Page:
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Australian employment figures under review

Australian employment figures under review

While the impact of the resource boom on the job market has been receiving a lot of media attention in recent months, there are a number of areas that have yet to feel a positive knock-on effect.

According to CommSec economic expert Craig James, there are a couple of regions in Australia that are not performing at expected levels.

In a piece written for financial news provider Switzer on January 27, James explains that employment rates across the nation are varying from the norm.

In the Hunter region of NSW, this figure is an astounding 2.3 per cent - the lowest anywhere in the country - while the northern areas near Cairns in Queensland are currently experiencing a jobless rate of 8.8 per cent that is comparable with some European nations in the middle of a debt crisis.

As experienced migration agents know, one of the main drivers behind immigration to Australia in recent months has been the comparative stability of the economy and the jobs market - as they are partially shielded from disruptive effects by strong international demand for hard commodities.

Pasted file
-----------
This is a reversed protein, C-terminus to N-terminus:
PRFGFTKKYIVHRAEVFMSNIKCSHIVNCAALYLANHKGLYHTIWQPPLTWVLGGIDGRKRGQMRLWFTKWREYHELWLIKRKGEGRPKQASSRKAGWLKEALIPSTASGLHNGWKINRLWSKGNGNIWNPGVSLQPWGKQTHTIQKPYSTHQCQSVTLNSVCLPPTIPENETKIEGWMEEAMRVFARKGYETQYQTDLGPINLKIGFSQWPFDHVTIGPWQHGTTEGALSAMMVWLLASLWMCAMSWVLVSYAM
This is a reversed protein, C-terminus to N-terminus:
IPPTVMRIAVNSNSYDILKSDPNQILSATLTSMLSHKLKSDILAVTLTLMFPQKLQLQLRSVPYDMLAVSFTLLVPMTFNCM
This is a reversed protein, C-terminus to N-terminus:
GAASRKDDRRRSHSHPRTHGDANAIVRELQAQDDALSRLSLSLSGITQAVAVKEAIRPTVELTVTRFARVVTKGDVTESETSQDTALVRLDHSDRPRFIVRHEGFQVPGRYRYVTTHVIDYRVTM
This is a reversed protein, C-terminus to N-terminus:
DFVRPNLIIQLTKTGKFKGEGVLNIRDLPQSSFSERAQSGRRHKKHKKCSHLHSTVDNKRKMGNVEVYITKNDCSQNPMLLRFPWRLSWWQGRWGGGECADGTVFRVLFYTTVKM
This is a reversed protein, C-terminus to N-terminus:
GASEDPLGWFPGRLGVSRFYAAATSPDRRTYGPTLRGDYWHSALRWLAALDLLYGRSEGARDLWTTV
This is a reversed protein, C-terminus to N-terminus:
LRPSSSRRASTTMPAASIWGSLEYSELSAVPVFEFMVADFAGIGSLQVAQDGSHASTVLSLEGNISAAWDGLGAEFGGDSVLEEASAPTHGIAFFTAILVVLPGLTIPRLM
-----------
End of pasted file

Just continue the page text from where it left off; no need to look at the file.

However, this comes at a cost - increased demand for Australian goods has the effect of driving up the relative price of the domestic currency, which in turn means it is more expensive for foreign visitors.

In turn this has an impact on short-term tourism, as the growing cost of these purely recreational activities can take them out of reach of more travellers - meaning that there is less money to be made by hospitality businesses.

While this effect is most noticeable in more regional areas, there has been a noted increase in unemployment in suburbs close to the CBDs of main cities - most notably Sydney, which has a jobless rate of 4.7 per cent.

While not a huge figure in relative terms, it is a marked increase from the 2010 level of 3.5 per cent.

In contrast, areas in and around Bendigo and Melbourne saw the creation of a combined 30,000 new jobs over the course of 2011 - meaning that local labour pools are surely being combed for talent by local businesses.

Unsurprisingly, communities in Western Australia are still experiencing massive levels of growth in various job markets - as professional services begin to expand to fill the needs of the new population of resource workers.

For the next few months, immigration agents may well find that these areas begin to experience an increasing demand for international workers on the both skilled and semi-skilled visas.

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